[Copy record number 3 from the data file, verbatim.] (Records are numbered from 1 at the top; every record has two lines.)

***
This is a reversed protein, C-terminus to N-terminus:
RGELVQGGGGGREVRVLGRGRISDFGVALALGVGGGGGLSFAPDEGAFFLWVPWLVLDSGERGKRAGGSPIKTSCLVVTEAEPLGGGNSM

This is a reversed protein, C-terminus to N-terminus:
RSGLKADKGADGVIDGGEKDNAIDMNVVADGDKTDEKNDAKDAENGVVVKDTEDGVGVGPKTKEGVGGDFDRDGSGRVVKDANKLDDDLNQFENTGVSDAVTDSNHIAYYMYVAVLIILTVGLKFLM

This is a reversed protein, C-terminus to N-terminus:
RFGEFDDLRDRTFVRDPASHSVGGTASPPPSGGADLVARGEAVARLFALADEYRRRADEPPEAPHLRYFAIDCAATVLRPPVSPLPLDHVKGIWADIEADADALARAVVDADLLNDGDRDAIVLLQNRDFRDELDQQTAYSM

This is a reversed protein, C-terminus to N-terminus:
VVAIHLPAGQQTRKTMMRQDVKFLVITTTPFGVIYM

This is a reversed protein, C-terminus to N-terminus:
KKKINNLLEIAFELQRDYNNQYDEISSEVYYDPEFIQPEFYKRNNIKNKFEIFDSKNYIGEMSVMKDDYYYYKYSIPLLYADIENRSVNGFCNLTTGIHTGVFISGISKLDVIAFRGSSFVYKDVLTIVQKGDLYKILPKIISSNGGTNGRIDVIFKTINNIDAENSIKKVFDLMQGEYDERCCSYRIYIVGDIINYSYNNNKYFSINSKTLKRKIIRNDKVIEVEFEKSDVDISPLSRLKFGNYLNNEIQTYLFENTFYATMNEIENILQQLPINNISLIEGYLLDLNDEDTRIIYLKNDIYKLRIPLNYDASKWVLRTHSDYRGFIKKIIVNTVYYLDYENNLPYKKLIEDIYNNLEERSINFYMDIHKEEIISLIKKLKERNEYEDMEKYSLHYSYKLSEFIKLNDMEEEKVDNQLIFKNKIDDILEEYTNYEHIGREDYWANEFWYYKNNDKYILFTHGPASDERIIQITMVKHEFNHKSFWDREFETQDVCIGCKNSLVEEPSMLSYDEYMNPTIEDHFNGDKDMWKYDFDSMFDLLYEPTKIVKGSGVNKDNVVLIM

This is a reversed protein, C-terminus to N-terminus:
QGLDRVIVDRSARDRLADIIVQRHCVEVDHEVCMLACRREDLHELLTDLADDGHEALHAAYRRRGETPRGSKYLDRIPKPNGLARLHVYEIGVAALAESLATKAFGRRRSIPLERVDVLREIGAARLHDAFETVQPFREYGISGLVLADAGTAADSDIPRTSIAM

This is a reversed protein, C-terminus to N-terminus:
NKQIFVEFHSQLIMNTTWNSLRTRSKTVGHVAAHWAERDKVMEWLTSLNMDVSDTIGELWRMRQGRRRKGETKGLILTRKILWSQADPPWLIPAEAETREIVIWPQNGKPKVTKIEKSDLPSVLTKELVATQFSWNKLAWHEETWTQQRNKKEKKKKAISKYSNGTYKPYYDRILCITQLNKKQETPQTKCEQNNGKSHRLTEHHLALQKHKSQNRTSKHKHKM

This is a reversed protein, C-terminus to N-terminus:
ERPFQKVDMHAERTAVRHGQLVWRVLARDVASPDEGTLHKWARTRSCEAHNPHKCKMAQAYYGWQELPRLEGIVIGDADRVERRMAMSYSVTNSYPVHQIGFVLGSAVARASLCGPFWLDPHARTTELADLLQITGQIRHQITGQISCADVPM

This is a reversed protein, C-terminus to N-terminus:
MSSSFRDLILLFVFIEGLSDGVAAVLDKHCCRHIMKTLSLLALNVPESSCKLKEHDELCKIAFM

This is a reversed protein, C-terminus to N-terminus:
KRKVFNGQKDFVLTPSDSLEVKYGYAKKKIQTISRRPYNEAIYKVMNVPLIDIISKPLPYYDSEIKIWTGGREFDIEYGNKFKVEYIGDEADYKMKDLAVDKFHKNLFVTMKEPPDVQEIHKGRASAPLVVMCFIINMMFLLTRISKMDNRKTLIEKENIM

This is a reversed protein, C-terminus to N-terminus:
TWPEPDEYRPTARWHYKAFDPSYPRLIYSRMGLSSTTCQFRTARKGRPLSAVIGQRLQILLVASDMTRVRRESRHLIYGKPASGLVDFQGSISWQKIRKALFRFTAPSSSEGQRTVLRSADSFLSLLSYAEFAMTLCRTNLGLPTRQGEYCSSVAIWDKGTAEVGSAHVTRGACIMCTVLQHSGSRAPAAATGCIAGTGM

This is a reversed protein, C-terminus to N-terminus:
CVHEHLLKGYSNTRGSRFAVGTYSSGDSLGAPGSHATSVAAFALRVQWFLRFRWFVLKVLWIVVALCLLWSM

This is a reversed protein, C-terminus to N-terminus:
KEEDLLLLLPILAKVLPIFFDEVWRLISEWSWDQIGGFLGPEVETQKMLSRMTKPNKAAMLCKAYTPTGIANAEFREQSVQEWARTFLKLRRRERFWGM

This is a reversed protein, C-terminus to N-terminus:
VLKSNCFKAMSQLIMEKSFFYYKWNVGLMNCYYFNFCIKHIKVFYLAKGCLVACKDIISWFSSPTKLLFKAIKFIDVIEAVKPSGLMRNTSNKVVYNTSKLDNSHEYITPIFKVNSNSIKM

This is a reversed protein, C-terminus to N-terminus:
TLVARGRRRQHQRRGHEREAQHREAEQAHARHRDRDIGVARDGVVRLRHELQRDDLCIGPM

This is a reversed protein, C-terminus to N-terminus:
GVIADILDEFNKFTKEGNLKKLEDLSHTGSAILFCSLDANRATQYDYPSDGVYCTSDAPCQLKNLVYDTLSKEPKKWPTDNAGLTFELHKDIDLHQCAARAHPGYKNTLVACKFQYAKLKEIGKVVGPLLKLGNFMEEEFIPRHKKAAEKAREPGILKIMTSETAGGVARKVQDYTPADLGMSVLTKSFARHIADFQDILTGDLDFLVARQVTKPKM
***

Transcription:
This is a reversed protein, C-terminus to N-terminus:
RFGEFDDLRDRTFVRDPASHSVGGTASPPPSGGADLVARGEAVARLFALADEYRRRADEPPEAPHLRYFAIDCAATVLRPPVSPLPLDHVKGIWADIEADADALARAVVDADLLNDGDRDAIVLLQNRDFRDELDQQTAYSM